Adventure Music AM1052 2
Brazilian guitarist Marcos Amorim grew up in a musical household in Rio de Janeiro, where his father would invite musicians over for jam sessions that often ran into the early hours of the morning. Amorim began formal studies when he was 14 and was playing with some of his country’s leading musicians while he was still in his teens. Portraits is his second outing with bassist Jorge Albuquerque and drummer Rafael Barata and his fourth disc released here in the US through Adventure Records. All three musicians have extensive experience with other Brazilian jazz musicians of note, including Mario Adnet, Ivan Lins, and Nestor Torres.
The three players received equal billing on their previous disc, Revolving Landscapes. Even though they work this time as the Marcos Amorim Trio, Portraits is a collaborative work. Albuquerque wrote three of the ten tunes (Amorim wrote the rest), and Amorim shares solo time generously. Portraits is composed of ten tracks that show a wide command of the group’s Brazilian musical heritage, but American jazz fans will find it exciting and approachable. Amorim plays beautifully melodic, well-developed lines, and his tone is clean and full. He often multi-tracks his guitars, with an acoustic taking the rhythm-guitar parts, which give the tunes their harmonic foundation.
As with Revolving Landscapes, one of the great pleasures of Portraits is that it lets you hear musicians of breathtaking skill working as a unit. Albuquerque’s bass lines are buoyant yet powerful, interacting beautifully with Amorim’s guitar, and his solos are tightly constructed and fully formed. Barata is a remarkably skilled drummer whose cymbal work is deft and subtle. Even with the high level of musical sophistication and skill showcased on the disc, there are no empty displays of technical prowess. The musicians react intuitively to each other and create intricate, joyous music that’s daring in its improvisational flights.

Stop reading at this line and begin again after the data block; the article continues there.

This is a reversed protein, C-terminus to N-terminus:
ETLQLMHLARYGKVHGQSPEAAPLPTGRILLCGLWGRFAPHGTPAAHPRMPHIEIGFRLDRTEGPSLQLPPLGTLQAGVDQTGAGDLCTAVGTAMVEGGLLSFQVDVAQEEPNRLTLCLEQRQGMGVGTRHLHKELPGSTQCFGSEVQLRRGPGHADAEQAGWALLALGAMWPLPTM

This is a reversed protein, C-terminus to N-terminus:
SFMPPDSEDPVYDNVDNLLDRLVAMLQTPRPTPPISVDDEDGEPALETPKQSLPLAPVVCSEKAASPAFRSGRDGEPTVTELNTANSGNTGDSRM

“Bantu” is one of the disc’s high points, with a driving rhythm punctuated with Barata’s intricate playing and Amorim’s ringing chords on a nylon-string guitar. Amorim also solos on acoustic guitar, and the recording conveys the guitar’s resonance with striking clarity. “Leblon” is the kind of Jobim-influenced jazz that Stan Getz made so popular, and Amorim plays with the same delicate beauty that Getz brought to his bossa nova recordings. “Daniel” is as close as Amorim has come to a tribute to Pat Metheny, a guitarist from whom he’s taken some cues.
Portraits is a bit more focused than Revolving Landscapes, and the song sequencing gives it a better pace. Perhaps Amorim’s billing is an indication that he took a stronger leadership role. He obviously cares about the sound of his disc, since he mixed the CD, which resulted from sessions in three Rio de Janeiro studios. Kenneth Lee mastered the album for US release. The sound overall is very good, but I might have pulled Barata up a bit in the mix. Albuquerque’s bass has a lot of presence throughout, and you can easily hear the distinctive tones of Amorim’s guitars. Marcos Amorim should appeal to anyone who likes Brazilian jazz, but if he keeps making discs like Portraits, he has the potential to reach a wider audience.
. . . Joseph Taylor